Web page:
After Jekyll joins up, the “league is set”, and they jump into gear to stop the Fantom’s plans to attack Venice during an important conference. But it takes them days to get there, and along the way, Mina Harker and Dorian Gray hook up (it seems they’re ex-lovers), while Quatermain bonds with Sawyer, who apparently reminds him of his dead son. Meanwhile, Hyde finds a vial of his potion missing, and he assumes Skinner the Invisible Man stole it, and it isn’t long before everyone decides (for pretty much no reason) that Skinner is a traitor secretly working for the Fantom.
Once they reach Venice, they discover the Fantom’s plan is to sink Venice entirely. So they use Nemo’s car to speed around the city (yes, this is the film that notoriously and dumbly features a car chase in Venice) and blow up one particular building, which somehow stops the “domino effect” that would have destroyed the city. Meanwhile, Quatermain chases the Fantom into a cemetery, where he rips off his mask and reveals himself to be M, the very man that brought the group together. This is somehow meant to be a huge shock, even though we know nothing about the guy and he was onscreen for all of two minutes.
At the same time, it’s revealed that Dorian Gray is the one working for the Fantom, not Skinner. He’s stolen Hyde’s potion and various other items, and he escapes from the Nautilus in a bubble shaped craft that is apparently Nemo’s “exploration pod”.
As the League follows the pod, they find a phonograph record left behind by M and Gray, where the bad guys decide to explain their entire evil scheme, just because. Along with Jekyll’s potion, Gray has collected a skin sample from Skinner, a blood sample from Harker, and various bits of Nemo’s technology. M plans to use all these items to create a formula for super-strong invisible vampire warriors, I guess, and then sell it to the highest bidder. Also, it turns out the phonograph record contains ultrasonic noises that trigger bombs all over the ship. But with a little help from Mr. Hyde, Nemo’s ship is saved and they soon receive Morse code messages from Skinner, who secretly stowed away aboard the pod.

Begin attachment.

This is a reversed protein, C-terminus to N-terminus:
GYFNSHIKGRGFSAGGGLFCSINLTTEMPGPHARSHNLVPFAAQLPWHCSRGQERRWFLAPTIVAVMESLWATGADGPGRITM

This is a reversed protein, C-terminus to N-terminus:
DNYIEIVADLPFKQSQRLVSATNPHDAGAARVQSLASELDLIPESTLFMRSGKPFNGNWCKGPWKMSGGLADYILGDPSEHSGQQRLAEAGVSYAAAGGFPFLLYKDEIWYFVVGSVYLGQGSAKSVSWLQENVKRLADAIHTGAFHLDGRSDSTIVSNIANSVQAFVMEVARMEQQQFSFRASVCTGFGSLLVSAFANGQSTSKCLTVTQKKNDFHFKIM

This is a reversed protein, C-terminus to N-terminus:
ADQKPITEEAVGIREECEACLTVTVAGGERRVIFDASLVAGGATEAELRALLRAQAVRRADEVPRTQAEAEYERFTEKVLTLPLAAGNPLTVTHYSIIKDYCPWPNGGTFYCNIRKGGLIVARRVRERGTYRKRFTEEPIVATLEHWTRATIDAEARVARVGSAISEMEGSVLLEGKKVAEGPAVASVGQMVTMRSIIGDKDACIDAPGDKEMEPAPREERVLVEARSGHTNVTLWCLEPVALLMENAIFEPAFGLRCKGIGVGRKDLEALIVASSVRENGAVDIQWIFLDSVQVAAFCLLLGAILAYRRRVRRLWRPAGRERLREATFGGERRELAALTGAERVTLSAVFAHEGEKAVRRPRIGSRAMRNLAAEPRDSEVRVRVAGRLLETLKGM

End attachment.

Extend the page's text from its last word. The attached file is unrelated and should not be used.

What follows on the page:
Skinner feeds them coordinates which eventually lead to M’s factory in the “frozen lakes of Mongolia”. The League sneaks in, where they find M’s men building tanks and suits of armor and giant submarines exactly like the Nautilus. Skinner plants bombs all over the factory, while Quatermain confronts M, and Sawyer gets into a fight with some guy who took the invisibility formula. Meanwhile, Hyde fights a random goon who chugs way too much of Hyde’s potion, which turns him into the Abomination, I mean, a grotesque pink monster.
Meanwhile, Harker duels with Gray, but it seems they both have instant healing abilities and the fight goes nowhere. He drives a knife through her heart, killing her, but then later he takes the knife out for no reason and she returns to life. At long last, she shows him his portrait, which immediately causes him to turn old while the portrait turns young, and he disintegrates into dust before our eyes.
The bombs go off and M’s factory is quickly destroyed. Quatermain has a final duel with M, where he announces that M is really “Professor Moriarty”, but there’s no clue of how he figured that out, and it’s just another dumb, meaningless twist.
M stabs Quatermain in the back and makes his escape with the potions, but doesn’t get far before Sawyer takes him out with some long distance sharpshooting. M is dead, but so is Quatermain. The League takes his body back to Africa to bury him next to his son. But after they all go their separate ways, a witch doctor dances near Quatermain’s grave (and in case you can’t remember all the way back to the beginning of the movie, right before this, Jekyll reminds us that “Africa would never let him die”). Eventually, the dirt on Quatermain’s grave begins to rumble and shake and we cut to black, thus setting up the sequel that thankfully never happened.